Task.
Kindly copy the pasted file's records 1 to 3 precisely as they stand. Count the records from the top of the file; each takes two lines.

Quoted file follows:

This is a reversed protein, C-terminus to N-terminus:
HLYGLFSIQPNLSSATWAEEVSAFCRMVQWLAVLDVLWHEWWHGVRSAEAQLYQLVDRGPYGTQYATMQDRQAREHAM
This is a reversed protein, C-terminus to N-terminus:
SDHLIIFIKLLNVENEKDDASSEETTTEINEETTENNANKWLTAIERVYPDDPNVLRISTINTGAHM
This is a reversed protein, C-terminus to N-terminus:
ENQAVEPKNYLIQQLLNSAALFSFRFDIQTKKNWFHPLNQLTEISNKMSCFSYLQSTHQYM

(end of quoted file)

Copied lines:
This is a reversed protein, C-terminus to N-terminus:
HLYGLFSIQPNLSSATWAEEVSAFCRMVQWLAVLDVLWHEWWHGVRSAEAQLYQLVDRGPYGTQYATMQDRQAREHAM
This is a reversed protein, C-terminus to N-terminus:
SDHLIIFIKLLNVENEKDDASSEETTTEINEETTENNANKWLTAIERVYPDDPNVLRISTINTGAHM
This is a reversed protein, C-terminus to N-terminus:
ENQAVEPKNYLIQQLLNSAALFSFRFDIQTKKNWFHPLNQLTEISNKMSCFSYLQSTHQYM